Mr John Whittingdale (Maldon) (Con): Is my right hon. Friend aware that in the past 12 months, more than 60 journalists have been killed in the course of their work, including those at Charlie Hebdo last week? Just five weeks ago, I and several other Members of Parliament attended the signing in Paris of a declaration by representatives of every European country, recognising the vital role of journalists in a free society and pledging to do everything possible to protect their safety. Will my right hon. Friend reaffirm that commitment today?

The Prime Minister: I pay tribute to my hon. Friend for the work he does in supporting the freedom of the press and I certainly reiterate what he says today. This most struck me when I visited Jaffna, in northern Sri Lanka, and went to see a newspaper office that had been shot up, bombed and burned. That brings home what journalists in other countries have for years faced in bringing the truth and putting it in front of the people, which is a vital part of a free democratic system. Obviously, the events in Paris are truly horrific, and the duty of everyone in public life is not necessarily to say whether or not we agree with this or that being published—everyone can have their opinion; it is not that that matters. What matters is that we should always defend the right of people to publish whatever is inside the law and in their opinion right to publish. That is our job and we must do it properly.

Mr John Whittingdale (Maldon) (Con): I beg to move,

That this House has considered Ukraine and UK relations with Russia.

May I start by thanking the Backbench Business Committee for agreeing to hold this debate this afternoon? I also thank my right hon. Friend the Minister for Europe, who changed his diary so that he could respond to the debate.

Some might think that events in Ukraine have calmed down and that there is no longer the same conflict raging as a few weeks ago, as there is not nearly as much coverage of it in our own media. It has been superseded by events in the middle east and the threat from Ebola in west Africa, but the truth is that the situation in Ukraine is no better. It dominated a large part of the recent discussion at the G20, and the war, which has now been raging for several months, has led to more and more people being killed every day. Therefore, it is absolutely right that this House should debate the events in Ukraine and their consequences for our own relations with Russia.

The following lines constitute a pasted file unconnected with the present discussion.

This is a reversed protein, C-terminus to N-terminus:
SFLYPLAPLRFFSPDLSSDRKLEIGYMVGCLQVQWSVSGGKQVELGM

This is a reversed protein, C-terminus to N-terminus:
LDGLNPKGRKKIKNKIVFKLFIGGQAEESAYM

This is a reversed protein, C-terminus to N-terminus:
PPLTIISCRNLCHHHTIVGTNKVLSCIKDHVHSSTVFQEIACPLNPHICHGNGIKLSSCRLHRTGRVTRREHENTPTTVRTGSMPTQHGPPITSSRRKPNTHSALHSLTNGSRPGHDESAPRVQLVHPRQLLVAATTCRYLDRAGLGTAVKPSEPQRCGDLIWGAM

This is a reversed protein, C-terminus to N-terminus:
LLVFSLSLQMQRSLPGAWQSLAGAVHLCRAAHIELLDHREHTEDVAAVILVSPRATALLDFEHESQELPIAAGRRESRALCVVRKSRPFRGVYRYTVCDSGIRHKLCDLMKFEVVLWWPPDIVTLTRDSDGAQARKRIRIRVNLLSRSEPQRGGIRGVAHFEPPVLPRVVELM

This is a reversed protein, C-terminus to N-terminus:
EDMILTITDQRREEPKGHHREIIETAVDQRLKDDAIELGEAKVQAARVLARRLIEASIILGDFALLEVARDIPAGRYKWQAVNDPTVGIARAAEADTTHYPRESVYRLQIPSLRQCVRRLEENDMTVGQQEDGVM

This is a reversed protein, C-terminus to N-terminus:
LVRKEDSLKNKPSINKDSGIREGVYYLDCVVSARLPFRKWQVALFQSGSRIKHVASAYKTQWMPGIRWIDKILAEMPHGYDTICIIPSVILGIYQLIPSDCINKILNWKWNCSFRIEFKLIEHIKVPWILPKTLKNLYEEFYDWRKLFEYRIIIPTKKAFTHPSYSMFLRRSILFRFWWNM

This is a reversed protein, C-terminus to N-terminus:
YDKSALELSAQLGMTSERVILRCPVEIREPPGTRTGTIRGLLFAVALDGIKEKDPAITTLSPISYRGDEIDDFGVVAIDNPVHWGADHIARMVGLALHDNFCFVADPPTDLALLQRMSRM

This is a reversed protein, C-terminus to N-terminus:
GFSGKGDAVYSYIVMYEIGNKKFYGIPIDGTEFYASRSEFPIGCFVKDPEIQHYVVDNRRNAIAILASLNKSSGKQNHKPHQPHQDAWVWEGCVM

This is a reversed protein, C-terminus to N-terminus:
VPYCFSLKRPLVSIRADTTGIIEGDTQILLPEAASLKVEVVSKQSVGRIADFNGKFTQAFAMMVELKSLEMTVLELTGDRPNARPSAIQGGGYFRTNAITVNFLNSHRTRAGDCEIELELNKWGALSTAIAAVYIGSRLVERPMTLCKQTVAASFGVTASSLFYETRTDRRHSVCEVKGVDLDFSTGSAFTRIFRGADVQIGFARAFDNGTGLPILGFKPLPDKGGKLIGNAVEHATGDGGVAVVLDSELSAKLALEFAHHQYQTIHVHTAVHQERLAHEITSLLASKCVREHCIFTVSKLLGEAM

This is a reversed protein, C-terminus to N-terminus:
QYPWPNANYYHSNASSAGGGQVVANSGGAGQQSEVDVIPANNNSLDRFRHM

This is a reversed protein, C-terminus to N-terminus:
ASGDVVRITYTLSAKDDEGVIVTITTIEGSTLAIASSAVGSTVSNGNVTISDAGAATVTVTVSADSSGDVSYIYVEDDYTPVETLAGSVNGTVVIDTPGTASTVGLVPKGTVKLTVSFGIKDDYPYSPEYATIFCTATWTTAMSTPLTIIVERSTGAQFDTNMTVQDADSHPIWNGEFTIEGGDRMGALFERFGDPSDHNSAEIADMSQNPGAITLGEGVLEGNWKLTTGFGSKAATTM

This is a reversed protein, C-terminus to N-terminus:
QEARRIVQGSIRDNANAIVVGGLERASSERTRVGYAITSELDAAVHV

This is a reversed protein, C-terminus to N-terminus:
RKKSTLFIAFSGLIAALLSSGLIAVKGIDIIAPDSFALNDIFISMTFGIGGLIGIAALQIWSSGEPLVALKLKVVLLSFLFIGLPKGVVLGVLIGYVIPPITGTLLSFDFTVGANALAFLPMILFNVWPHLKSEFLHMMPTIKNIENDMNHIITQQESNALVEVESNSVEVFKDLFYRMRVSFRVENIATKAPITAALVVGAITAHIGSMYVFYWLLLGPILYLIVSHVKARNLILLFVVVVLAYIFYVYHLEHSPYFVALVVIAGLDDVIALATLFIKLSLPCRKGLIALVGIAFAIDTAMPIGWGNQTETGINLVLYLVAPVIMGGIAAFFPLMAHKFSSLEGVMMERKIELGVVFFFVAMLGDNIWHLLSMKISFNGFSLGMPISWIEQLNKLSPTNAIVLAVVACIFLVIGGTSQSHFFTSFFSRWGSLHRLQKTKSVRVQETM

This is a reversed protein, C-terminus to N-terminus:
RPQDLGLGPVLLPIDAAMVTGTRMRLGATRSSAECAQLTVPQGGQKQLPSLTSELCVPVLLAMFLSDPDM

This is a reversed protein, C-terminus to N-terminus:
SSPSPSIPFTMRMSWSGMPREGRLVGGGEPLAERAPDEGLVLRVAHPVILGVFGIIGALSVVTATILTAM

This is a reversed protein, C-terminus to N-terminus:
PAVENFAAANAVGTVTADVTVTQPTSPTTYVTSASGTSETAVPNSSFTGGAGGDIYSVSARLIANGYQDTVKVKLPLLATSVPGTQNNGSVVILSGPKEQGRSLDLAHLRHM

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Mr John Whittingdale (Maldon) (Con): I commend my hon. Friend and the Secretary of State for their efforts to address this problem of partial not spots and not spots. But does my hon. Friend agree that the best solution would be to obtain an agreement with the industry on how to move forward and that it may also require the Government to make some changes to the electronic communications code and possibly the planning rules?

Mr Vaizey: When I said that we are consulting on national roaming, I should have made it clear that we are consulting on a range of options, and a voluntary agreement with the operator remains our preferred solution. Looking at the electronic communications code and the planning laws is also part of the options that we are considering.

Mr John Whittingdale (Maldon) (Con): Does my right hon. Friend accept not only that we are facing the threat of a further Russian military invasion of Ukraine but that we are in the middle of an information war?  Will he consider what more can be done to counter the entirely false depiction of events in Ukraine that is being put out by the Russian media, both inside and outside Russia?

The Prime Minister: My hon. Friend is absolutely right. A number of leaders in the Baltic states have said how damaging it is that so much of their television consists of Russian-backed news channels pumping out a completely distorted picture of what is happening. It is vital that we play our part in putting forward correct and accurate information, and I have raised this issue with President Obama.

Mr John Whittingdale (Maldon) (Con): Will my right hon. Friend join me in congratulating the Red Arrows on their 50th display season this year? Will he give an assurance that the future of the Red Arrows is secure under a future Conservative Government? The shadow Secretary of State was unable to give such an assurance for a future Labour Government.

Michael Fallon (Secretary of State for Defence): Yes. As the Prime Minister made clear, so long as there is a Conservative Government, the Red Arrows will continue flying.